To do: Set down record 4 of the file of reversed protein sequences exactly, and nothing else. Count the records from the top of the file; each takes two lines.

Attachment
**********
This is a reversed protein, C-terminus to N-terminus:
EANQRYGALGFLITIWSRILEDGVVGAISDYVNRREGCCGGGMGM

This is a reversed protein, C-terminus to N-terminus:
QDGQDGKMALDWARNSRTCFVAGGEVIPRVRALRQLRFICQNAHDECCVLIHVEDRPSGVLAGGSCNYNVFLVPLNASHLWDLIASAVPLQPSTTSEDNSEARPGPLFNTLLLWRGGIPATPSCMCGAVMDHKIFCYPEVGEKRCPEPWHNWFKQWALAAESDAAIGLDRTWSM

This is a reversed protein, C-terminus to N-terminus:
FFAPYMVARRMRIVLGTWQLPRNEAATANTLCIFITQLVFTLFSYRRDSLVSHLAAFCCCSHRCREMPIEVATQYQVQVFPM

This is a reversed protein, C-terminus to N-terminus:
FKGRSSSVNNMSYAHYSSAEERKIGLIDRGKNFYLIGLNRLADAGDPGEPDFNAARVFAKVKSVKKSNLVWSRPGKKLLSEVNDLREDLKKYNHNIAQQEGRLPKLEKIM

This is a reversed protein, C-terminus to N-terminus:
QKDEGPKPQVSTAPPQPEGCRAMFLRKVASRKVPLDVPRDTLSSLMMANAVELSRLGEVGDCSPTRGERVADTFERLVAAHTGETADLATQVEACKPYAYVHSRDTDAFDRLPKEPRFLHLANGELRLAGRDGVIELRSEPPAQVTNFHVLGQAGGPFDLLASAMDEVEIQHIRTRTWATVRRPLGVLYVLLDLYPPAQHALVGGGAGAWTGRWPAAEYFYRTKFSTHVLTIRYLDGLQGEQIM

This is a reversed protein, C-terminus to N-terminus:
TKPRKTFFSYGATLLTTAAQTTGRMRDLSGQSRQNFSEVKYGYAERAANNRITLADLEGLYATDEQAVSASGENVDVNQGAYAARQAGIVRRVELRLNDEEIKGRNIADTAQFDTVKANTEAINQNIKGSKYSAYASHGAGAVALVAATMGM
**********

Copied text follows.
This is a reversed protein, C-terminus to N-terminus:
FKGRSSSVNNMSYAHYSSAEERKIGLIDRGKNFYLIGLNRLADAGDPGEPDFNAARVFAKVKSVKKSNLVWSRPGKKLLSEVNDLREDLKKYNHNIAQQEGRLPKLEKIM